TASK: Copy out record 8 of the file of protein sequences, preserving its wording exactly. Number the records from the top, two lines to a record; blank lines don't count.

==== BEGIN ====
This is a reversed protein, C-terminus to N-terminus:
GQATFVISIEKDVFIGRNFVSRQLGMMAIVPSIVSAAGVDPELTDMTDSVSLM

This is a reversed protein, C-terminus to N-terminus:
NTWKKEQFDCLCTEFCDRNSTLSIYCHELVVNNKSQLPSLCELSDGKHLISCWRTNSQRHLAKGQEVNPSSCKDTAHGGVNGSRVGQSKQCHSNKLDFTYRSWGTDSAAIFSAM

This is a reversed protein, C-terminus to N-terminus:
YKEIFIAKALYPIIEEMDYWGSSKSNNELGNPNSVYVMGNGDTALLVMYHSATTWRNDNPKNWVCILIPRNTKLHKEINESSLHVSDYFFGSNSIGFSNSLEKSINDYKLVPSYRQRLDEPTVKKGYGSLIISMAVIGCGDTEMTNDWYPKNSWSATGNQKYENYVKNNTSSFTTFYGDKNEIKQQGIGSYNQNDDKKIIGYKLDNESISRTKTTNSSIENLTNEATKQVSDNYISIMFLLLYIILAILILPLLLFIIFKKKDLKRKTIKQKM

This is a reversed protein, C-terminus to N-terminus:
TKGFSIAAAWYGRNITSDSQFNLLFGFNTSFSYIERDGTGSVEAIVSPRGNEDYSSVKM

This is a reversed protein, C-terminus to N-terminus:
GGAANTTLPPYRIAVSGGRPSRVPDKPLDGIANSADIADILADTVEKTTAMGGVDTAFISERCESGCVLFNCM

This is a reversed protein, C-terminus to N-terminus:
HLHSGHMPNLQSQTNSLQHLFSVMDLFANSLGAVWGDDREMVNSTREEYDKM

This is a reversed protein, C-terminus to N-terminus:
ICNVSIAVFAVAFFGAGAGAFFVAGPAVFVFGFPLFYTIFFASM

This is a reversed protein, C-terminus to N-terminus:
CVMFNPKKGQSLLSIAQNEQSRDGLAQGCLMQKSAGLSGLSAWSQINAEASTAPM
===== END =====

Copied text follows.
This is a reversed protein, C-terminus to N-terminus:
CVMFNPKKGQSLLSIAQNEQSRDGLAQGCLMQKSAGLSGLSAWSQINAEASTAPM